Private Lives, Donmar Warehouse
“Certain women should be struck regularly, like gongs”
Truth be told I wouldn’t have gone anywhere near another production of Noël Coward’s Private Lives but slave as I am to the allure of my favourite actresses, the presence of Rachael Stirling at the Donmar Warehouse meant that I couldn’t resist. I should say that my initial reticence isn’t because I don’t like the play, in fact I really do, it is rather that it can be tricky to make Coward plays feel fresh once you’ve already seen them.
Credit then, to director Michael Longhurst to actually making an effort to do just that and perhaps inevitably, given it is what I was asking for, it turns out I wasn’t a fan of his interventions. Turning to the darker underbelly of the toxic relationship between unexpectedly reunited divorcees Elyot and Amanda and making them vividly explicit, there’s a markedly different tone to the play and an unbalanced approach to the gender dynamic which feels problematic at best.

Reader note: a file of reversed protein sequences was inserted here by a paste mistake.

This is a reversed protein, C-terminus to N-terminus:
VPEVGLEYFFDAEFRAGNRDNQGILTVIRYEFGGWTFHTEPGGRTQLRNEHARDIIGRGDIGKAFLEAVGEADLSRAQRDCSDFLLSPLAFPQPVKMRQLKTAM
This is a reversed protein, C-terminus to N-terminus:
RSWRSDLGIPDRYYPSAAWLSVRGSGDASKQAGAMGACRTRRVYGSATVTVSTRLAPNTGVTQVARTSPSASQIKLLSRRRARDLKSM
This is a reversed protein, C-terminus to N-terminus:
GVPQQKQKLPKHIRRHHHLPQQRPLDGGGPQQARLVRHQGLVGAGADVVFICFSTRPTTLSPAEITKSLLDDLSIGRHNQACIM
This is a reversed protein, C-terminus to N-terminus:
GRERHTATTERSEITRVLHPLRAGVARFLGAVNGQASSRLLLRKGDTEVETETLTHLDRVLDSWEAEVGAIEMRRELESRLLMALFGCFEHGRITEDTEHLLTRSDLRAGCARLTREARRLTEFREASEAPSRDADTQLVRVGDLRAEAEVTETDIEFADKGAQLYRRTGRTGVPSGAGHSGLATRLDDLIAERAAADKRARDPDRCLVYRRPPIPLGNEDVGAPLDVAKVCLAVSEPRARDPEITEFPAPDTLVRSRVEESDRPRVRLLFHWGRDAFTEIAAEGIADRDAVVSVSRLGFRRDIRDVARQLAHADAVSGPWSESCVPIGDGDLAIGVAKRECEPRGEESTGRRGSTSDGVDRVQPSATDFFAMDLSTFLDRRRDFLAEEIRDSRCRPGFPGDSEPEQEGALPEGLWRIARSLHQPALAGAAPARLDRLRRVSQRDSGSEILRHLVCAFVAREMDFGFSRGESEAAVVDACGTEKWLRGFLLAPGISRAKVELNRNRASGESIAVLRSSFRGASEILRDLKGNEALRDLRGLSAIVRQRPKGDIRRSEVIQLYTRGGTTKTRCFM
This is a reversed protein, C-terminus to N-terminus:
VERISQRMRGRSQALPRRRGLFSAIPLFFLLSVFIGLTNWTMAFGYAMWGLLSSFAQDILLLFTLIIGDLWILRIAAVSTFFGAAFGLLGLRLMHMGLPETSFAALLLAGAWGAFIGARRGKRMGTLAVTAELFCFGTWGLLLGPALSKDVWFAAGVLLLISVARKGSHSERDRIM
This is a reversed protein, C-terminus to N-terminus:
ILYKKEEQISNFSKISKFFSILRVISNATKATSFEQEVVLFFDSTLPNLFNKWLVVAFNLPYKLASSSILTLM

In a nutshell, this production ends up feeling like a domestic violence drama, such is the brutality of Stephen Mangan’s Elyot, far from the charming rake oft depicted, and it is hard to know what to make of it. It’s such a different reading of the play but if the intent is to look at power dynamics or Stockholm syndrome for abusers, there isn’t enough there in the rest of the material to justify it. Perversely I ended up wanting it like it used to be…
Stirling is naturally superb as Amanda, opinionated to the max as she lies left, right and centre and smouldering with whomever she chooses. And there’s good support from supporting players Laura Carmichael and Sargon Yelda as the new abandoned spouses in Hildegard Bechtler’s design of louche balconies and draping costumery. But I clearly should be careful what I ask for, fiddle with Noël Coward’s play at your peril.